Factory Women in Taiwan

Front Cover
Columbia University Press, 1994 - Business & Economics - 231 pages
0 Reviews
This study describes the first generation of working women in Taiwan, documenting their feelings about employment and addressing the effects of wage-earning on the status and lives of women in general. Although working women enjoy greater mobility and increased peer contact, the study proves that the changes they have experienced are brought about by being away from home, rather than by wage-earning itself. Wage-earning has not empowered women to influence family decisions, nor has it brightened their future options. The author demonstrates how factory work for young women becomes a new opportunity to meet already existing role expectations, and that the values on which role definitions are based have not been changed by the work experience.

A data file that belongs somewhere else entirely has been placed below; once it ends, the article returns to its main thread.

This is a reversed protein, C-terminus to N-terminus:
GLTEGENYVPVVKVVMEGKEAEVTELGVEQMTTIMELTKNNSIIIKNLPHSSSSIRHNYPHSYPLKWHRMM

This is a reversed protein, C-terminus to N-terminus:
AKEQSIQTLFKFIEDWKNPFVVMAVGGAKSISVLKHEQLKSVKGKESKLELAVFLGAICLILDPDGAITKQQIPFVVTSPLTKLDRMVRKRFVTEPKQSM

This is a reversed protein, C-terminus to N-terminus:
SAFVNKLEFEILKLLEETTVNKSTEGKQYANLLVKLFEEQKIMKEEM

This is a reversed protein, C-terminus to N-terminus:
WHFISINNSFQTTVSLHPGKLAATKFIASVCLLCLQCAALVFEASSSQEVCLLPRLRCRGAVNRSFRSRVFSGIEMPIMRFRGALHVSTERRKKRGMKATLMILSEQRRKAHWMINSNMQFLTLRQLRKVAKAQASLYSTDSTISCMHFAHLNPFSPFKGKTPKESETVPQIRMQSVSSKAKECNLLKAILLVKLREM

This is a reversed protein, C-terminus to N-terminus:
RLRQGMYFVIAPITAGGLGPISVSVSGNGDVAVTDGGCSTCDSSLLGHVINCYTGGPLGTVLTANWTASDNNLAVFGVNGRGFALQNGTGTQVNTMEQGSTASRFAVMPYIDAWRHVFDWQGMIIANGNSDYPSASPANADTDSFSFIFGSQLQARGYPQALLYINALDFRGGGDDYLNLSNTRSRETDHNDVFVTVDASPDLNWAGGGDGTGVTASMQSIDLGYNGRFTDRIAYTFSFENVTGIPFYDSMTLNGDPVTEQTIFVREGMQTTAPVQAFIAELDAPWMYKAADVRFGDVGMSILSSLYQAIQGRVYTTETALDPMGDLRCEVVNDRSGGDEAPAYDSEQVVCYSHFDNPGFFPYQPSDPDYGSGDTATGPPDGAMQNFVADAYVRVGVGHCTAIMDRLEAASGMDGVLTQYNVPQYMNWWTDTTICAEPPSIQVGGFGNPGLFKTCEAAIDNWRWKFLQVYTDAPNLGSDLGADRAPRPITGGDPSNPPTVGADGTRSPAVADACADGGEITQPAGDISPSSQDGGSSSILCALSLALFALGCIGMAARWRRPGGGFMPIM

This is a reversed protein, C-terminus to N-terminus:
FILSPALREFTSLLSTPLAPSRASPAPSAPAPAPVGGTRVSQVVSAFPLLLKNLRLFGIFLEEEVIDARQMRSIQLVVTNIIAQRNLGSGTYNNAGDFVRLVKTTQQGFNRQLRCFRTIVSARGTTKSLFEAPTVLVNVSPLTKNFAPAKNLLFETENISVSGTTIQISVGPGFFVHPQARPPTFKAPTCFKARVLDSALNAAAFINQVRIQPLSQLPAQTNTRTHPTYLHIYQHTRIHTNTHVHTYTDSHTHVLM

What people are saying - Write a review

We haven't found any reviews in the usual places.

Contents

Measuring Improvement in Female Status
1
Women and the Family in Traditional China
7
Women and Work in Traditional China
17
An Overview
37
Where and Why
51
Residence of Factory Women
69
Adjusting to the Factory Environment
77
Relations in the Workplace
89
Dating and Marriage 727
127
Factory Employment After Marriage
143
A Frog in a Well
153
Worker Consciousness
171
WageEarning Family Structure and Women
181
Studying Social Change 799
199
Bibliography
227
Copyright

Control of Income and Womens Position in the Family
113

Other editions - View all

Common terms and phrases

References to this book

All Book Search results »

About the author (1994)

Lydia Kung, a noted anthropologist, is now a successful businesswoman.

Bibliographic information